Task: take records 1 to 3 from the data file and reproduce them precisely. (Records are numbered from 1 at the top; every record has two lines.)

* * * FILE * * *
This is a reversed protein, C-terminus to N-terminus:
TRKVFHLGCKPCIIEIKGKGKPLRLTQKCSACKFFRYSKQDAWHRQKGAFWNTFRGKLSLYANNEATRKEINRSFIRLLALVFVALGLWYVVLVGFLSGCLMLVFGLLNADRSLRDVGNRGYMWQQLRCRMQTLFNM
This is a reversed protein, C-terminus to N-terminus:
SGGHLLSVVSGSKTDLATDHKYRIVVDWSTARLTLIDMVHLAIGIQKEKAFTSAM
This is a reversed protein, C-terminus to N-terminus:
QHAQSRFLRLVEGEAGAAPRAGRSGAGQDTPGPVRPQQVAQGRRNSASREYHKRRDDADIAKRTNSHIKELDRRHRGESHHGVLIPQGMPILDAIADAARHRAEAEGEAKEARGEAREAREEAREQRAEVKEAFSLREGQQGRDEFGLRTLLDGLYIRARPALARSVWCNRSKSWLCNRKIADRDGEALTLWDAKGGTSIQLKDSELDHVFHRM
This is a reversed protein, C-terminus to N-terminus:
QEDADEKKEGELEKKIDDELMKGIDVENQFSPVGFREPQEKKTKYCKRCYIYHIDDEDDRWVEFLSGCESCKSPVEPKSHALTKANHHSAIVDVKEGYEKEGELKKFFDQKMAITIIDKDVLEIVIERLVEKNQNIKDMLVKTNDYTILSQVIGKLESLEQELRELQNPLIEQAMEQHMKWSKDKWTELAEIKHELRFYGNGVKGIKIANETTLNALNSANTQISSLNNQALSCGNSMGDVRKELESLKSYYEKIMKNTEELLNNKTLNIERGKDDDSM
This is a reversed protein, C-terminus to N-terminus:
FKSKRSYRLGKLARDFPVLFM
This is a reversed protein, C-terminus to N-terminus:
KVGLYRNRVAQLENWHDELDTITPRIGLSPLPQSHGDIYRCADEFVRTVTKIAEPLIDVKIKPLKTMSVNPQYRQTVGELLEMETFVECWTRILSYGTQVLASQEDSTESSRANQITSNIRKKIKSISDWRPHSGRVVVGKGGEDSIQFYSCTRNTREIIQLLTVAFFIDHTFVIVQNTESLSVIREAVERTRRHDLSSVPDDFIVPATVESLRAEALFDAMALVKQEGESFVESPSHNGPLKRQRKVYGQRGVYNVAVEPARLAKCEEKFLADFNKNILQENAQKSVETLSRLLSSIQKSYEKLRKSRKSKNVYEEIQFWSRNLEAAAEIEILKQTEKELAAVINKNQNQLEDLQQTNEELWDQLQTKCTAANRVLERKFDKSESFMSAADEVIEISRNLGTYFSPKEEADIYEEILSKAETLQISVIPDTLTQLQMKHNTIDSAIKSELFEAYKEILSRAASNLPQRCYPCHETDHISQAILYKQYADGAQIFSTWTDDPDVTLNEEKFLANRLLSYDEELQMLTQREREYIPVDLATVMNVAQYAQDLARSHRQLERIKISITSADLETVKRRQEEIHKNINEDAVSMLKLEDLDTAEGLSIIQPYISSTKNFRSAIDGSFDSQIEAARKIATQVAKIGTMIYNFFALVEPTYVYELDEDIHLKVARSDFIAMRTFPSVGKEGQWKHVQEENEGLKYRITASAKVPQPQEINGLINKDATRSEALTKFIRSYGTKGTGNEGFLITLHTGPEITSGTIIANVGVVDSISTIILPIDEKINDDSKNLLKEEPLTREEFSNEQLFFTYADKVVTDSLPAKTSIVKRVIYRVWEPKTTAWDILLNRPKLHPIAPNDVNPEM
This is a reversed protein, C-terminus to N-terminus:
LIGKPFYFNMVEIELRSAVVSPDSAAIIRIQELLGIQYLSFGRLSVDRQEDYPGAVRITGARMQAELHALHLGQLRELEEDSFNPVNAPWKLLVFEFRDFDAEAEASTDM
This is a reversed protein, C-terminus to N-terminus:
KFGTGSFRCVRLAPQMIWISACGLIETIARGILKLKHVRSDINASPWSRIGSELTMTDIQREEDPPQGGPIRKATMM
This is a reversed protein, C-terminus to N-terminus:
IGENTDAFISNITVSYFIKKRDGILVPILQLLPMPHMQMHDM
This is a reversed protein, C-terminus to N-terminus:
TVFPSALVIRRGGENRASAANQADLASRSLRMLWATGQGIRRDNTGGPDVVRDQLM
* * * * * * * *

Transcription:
This is a reversed protein, C-terminus to N-terminus:
TRKVFHLGCKPCIIEIKGKGKPLRLTQKCSACKFFRYSKQDAWHRQKGAFWNTFRGKLSLYANNEATRKEINRSFIRLLALVFVALGLWYVVLVGFLSGCLMLVFGLLNADRSLRDVGNRGYMWQQLRCRMQTLFNM
This is a reversed protein, C-terminus to N-terminus:
SGGHLLSVVSGSKTDLATDHKYRIVVDWSTARLTLIDMVHLAIGIQKEKAFTSAM
This is a reversed protein, C-terminus to N-terminus:
QHAQSRFLRLVEGEAGAAPRAGRSGAGQDTPGPVRPQQVAQGRRNSASREYHKRRDDADIAKRTNSHIKELDRRHRGESHHGVLIPQGMPILDAIADAARHRAEAEGEAKEARGEAREAREEAREQRAEVKEAFSLREGQQGRDEFGLRTLLDGLYIRARPALARSVWCNRSKSWLCNRKIADRDGEALTLWDAKGGTSIQLKDSELDHVFHRM